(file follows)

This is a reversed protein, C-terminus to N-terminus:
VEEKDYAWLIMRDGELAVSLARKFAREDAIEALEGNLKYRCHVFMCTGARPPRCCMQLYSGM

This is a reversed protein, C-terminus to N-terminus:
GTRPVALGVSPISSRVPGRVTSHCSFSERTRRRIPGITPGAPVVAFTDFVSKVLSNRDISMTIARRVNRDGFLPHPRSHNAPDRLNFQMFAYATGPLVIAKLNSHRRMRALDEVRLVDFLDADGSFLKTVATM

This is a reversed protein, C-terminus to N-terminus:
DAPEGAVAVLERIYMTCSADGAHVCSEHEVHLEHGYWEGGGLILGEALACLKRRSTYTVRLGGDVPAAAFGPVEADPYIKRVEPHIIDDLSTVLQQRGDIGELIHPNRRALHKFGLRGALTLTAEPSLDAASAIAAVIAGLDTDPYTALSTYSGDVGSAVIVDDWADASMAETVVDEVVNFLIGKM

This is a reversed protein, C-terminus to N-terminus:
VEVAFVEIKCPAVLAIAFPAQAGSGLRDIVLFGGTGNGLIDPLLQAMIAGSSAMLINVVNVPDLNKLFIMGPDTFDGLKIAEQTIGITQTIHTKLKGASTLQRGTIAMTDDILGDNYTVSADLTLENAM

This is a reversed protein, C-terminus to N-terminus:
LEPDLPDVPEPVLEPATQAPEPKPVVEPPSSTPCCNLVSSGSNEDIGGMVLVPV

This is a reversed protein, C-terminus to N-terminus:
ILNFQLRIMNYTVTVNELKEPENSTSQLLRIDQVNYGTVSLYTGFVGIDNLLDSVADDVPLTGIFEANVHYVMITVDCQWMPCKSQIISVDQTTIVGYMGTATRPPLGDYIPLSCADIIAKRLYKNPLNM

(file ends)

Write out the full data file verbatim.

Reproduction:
This is a reversed protein, C-terminus to N-terminus:
VEEKDYAWLIMRDGELAVSLARKFAREDAIEALEGNLKYRCHVFMCTGARPPRCCMQLYSGM

This is a reversed protein, C-terminus to N-terminus:
GTRPVALGVSPISSRVPGRVTSHCSFSERTRRRIPGITPGAPVVAFTDFVSKVLSNRDISMTIARRVNRDGFLPHPRSHNAPDRLNFQMFAYATGPLVIAKLNSHRRMRALDEVRLVDFLDADGSFLKTVATM

This is a reversed protein, C-terminus to N-terminus:
DAPEGAVAVLERIYMTCSADGAHVCSEHEVHLEHGYWEGGGLILGEALACLKRRSTYTVRLGGDVPAAAFGPVEADPYIKRVEPHIIDDLSTVLQQRGDIGELIHPNRRALHKFGLRGALTLTAEPSLDAASAIAAVIAGLDTDPYTALSTYSGDVGSAVIVDDWADASMAETVVDEVVNFLIGKM

This is a reversed protein, C-terminus to N-terminus:
VEVAFVEIKCPAVLAIAFPAQAGSGLRDIVLFGGTGNGLIDPLLQAMIAGSSAMLINVVNVPDLNKLFIMGPDTFDGLKIAEQTIGITQTIHTKLKGASTLQRGTIAMTDDILGDNYTVSADLTLENAM

This is a reversed protein, C-terminus to N-terminus:
LEPDLPDVPEPVLEPATQAPEPKPVVEPPSSTPCCNLVSSGSNEDIGGMVLVPV

This is a reversed protein, C-terminus to N-terminus:
ILNFQLRIMNYTVTVNELKEPENSTSQLLRIDQVNYGTVSLYTGFVGIDNLLDSVADDVPLTGIFEANVHYVMITVDCQWMPCKSQIISVDQTTIVGYMGTATRPPLGDYIPLSCADIIAKRLYKNPLNM